Management of test scenarios involves ordering and selecting a set of test scenarios for testing with the objective of fulfilling criteria like maximizing coverage or discovering defects as early as possible. To do this, knowledge about the main activities in the domain and the interactions between them need to be maintained. This knowledge helps in categorizing scenarios as per the approaches used for testing. Current approaches to test management involve generating scenarios related to use cases. However, the use case based approach does not capture knowledge about the dependencies that exist among activities in the domain and therefore cannot provide complete information for scenario management. Ontologies provide a mechanism to represent this knowledge. They also provide a means to share and reason on knowledge that is captured. The objective of this work is to use ontologies to aid test management.


UML use case scenario ontology test scenario management 


Unable to display preview. Download preview PDF.

Unable to display preview. Download preview PDF.


  1. 1.
    Antoniou, G., van Harmelen, F.: A Semantic Web Primer. The MIT Press, Cambridge (2004)Google Scholar
  2. 2.
    Bezerra, D., Costa, A., Okada, K.: swtoI (Software Test Ontology Integrated) and its Application in Linux Test. In: Proceedings of Ontose 2009, pp. 25–36 (2009)Google Scholar
  3. 3.
    Dillon, T.S., Chang, E., Wongthongtham, P.: Ontology-based software engineering-software engineering 2.0. In: Proceedings of the 19th Australian Conference on Software Engineering, pp. 13–23. IEEE, Los Alamitos (2008)Google Scholar
  4. 4.
    DuCharme, B.: XSLT Quickly. Manning PublicationsGoogle Scholar
  5. 5.
    Mendes, O., Abran, A., Montral Qubec, H.K.: Software engineering ontology: A development methodology. In: Metrics NewsGoogle Scholar
  6. 6.
    Juristo, N., Ferndandez, M., Gomez-Perez, A.: METHONTOLOGY: From Ontological Art Towards Ontological Engineering. AAAI Technical Report SS-97-06, 15(2) (1997)Google Scholar
  7. 7.
    Mabotuwana, T., Warren, J.: An ontology based approach to enhance querying capabilities of general practice medicine for better management of hypertension. Artificial Intelligence in Medicine (2009)Google Scholar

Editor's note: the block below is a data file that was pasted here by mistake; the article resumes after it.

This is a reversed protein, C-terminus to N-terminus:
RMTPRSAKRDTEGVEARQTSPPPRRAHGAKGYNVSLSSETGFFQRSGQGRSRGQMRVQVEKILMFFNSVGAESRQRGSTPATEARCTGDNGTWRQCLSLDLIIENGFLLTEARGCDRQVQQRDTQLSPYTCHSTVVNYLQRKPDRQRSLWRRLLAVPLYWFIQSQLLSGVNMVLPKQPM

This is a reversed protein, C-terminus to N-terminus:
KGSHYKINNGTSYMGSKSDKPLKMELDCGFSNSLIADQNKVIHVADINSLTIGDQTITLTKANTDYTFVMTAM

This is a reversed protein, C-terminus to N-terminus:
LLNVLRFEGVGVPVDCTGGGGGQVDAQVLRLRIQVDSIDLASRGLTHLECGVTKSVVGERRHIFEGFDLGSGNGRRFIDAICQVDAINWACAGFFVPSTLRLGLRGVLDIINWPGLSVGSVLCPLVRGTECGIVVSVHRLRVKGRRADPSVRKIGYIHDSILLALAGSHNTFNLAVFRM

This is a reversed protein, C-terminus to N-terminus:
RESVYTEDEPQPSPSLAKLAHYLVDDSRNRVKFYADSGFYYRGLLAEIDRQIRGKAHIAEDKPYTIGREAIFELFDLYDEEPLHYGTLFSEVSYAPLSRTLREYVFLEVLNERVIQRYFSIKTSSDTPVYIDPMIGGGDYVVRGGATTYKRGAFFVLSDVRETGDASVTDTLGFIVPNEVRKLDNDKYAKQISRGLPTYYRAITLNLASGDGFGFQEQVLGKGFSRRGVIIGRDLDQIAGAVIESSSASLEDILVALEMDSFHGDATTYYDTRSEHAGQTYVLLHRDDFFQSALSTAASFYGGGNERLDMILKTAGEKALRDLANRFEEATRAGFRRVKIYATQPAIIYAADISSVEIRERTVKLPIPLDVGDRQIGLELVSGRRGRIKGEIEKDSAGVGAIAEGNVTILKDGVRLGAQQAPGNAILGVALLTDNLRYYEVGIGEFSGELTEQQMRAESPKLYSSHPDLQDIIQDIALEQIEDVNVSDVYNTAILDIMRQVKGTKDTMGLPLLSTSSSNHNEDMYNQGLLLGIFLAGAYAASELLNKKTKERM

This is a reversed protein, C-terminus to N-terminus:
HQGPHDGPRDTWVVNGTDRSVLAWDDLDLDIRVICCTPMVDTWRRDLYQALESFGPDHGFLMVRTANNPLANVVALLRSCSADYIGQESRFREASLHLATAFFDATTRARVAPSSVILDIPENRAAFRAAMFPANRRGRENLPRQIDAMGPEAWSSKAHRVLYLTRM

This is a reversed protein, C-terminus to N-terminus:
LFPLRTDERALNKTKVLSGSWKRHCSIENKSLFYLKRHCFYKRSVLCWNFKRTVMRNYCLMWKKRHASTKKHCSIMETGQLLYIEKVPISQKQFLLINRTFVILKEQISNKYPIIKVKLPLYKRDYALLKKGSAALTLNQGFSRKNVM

8. 8.
    Noy, N.F., McGuinness, D.L.: Ontology Development 101: A Guide to Creating Your First Ontology. Stanford Knowledge Systems Laboratory Technical Report KSL-01-05 and Stanford Medical Informatics Technical Report SMI-2001- 0880, 15(2) (2001)Google Scholar
  9. 9.
    Nguyen, C.D., Perini, A., Tonella, P.: Ontology-based Test Generation for Multiagent Systems. In: AAMAS 2008: Proceedings of the 7th International Joint Conference on Autonomous Agents and Multiagent Systems. International Foundation for Autonomous Agents and Multiagent Systems, pp. 1315–1320 (2008)Google Scholar
  10. 10.
    Andrea Rodriguez, M., Egenhofer, M.J.: Determining semantic similarity among entity classes from different ontologies. IEEE Transactions on Knowledge and Data Engineering 15(2), 442–456 (2003)CrossRefGoogle Scholar
  11. 11.
    Chang, E., Wongthongtham, P., Cheah, C.: Software Engineering Sub Ontology for Specific Software Development. In: Proceedings of 29th Annual EEE/NASA Software Engineering Workshop (SEW 2005), pp. 27–33. IEEE, Los Alamitos (2005)Google Scholar
  12. 12.
    Wongthongtham, P., Chang, E., Dillon, T.: Towards Ontology-based Software Engineering for Multi-site Software Development. In: 3rd IEEE International Conference on Industrial Informatics (INDIN), pp. 362–365. IEEE, Los Alamitos (2005)Google Scholar
  13. 13.
    Zhu, H., Huo, Q.: Developing software testing ontology in UML for a software growth environment of web-based applications. Software Evolution with UML and XML, 263–295 (2005)Google Scholar

Copyright information

© Springer-Verlag Berlin Heidelberg 2011

Authors and Affiliations

  • P. G. Sapna
    • 1
  • Hrushikesha Mohanty
    • 1
  1. 1.University of HyderabadHyderabadIndia

Personalised recommendations